Atoms wandering on surfaceslead complex lives. For example, they face many restrictions on their freedom to move. High walls sometimes leave only one road open, and that road may have checkpoints. Such walls and checkpoints are a consequence of the crystal structure of the surface and the interaction between the surface atoms and the wandering atom. The crystal structure in turn is controlled by the nature of the bonding—metallic, covalent, ionic—between atoms in the crystal.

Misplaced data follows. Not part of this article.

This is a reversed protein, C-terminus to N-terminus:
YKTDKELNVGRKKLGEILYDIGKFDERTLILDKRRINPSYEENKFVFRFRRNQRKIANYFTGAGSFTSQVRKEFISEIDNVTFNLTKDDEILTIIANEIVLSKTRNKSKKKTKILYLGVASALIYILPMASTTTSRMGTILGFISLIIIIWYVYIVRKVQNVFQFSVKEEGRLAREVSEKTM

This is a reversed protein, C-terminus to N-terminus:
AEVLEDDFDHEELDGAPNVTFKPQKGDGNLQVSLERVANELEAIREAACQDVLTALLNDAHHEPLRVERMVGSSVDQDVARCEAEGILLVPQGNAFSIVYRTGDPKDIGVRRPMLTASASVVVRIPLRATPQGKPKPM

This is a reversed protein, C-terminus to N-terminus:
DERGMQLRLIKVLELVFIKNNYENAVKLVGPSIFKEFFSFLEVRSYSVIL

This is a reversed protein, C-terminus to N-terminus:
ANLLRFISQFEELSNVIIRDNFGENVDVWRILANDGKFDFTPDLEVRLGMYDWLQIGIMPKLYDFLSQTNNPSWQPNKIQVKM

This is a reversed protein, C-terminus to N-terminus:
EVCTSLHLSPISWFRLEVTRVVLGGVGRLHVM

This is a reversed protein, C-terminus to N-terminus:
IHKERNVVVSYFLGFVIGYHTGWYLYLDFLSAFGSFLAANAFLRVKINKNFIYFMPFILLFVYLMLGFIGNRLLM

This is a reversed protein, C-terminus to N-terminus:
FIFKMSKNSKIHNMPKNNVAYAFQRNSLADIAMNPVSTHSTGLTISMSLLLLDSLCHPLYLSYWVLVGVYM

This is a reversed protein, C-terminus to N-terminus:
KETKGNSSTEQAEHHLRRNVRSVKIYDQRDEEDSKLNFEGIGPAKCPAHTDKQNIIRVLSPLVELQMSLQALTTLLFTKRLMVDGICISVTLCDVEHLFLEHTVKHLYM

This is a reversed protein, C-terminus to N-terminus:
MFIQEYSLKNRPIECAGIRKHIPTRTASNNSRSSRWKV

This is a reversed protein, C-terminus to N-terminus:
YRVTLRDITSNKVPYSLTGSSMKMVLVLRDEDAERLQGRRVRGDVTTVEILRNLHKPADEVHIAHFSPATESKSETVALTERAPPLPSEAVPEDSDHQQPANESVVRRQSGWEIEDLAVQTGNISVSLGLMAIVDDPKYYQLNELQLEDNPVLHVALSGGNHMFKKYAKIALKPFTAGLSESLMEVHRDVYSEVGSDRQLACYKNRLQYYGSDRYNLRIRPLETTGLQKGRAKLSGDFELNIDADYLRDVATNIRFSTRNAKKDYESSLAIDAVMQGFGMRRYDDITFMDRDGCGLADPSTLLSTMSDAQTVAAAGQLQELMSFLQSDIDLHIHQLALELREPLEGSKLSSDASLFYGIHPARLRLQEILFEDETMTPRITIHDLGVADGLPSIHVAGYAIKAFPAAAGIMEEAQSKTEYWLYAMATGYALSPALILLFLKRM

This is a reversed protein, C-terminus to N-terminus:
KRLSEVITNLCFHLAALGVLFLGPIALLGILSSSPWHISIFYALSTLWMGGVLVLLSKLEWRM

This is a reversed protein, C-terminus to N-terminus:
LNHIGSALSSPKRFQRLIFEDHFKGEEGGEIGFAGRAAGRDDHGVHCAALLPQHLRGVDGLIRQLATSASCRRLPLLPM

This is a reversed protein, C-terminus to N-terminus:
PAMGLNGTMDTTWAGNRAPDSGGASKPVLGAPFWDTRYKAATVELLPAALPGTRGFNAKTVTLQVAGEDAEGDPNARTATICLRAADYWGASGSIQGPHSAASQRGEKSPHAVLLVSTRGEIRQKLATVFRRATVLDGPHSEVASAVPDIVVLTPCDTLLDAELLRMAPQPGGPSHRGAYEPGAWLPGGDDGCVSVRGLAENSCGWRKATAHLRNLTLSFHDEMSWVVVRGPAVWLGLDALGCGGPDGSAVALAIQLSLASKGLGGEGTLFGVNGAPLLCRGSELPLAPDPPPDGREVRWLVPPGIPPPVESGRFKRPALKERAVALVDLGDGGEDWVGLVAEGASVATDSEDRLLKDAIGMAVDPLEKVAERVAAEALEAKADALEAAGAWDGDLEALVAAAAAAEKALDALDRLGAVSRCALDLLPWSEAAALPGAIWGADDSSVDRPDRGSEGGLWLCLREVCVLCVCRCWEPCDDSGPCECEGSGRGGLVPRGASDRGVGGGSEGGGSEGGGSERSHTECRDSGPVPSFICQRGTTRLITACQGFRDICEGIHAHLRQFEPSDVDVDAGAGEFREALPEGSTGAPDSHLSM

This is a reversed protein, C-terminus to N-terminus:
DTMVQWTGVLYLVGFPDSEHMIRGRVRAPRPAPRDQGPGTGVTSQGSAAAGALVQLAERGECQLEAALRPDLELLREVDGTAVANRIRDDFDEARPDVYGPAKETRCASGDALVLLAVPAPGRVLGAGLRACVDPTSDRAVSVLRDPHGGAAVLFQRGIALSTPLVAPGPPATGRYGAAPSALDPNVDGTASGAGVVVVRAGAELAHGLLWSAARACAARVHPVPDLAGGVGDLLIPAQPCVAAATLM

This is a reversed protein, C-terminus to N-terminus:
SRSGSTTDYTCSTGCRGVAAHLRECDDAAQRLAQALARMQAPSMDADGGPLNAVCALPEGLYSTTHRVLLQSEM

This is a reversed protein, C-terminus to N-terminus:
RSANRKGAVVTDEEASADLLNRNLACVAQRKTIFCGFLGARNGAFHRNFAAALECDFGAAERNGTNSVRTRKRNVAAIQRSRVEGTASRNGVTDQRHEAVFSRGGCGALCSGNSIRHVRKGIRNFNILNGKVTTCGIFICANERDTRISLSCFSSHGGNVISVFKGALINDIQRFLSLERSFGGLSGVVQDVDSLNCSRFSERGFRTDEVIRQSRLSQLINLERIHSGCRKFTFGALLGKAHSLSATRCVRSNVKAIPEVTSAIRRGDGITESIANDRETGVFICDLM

When atoms deposited on a surface move easily, they find the optimum crystal sites and form high‐quality films, a process now visible in the scanning tunneling microscope.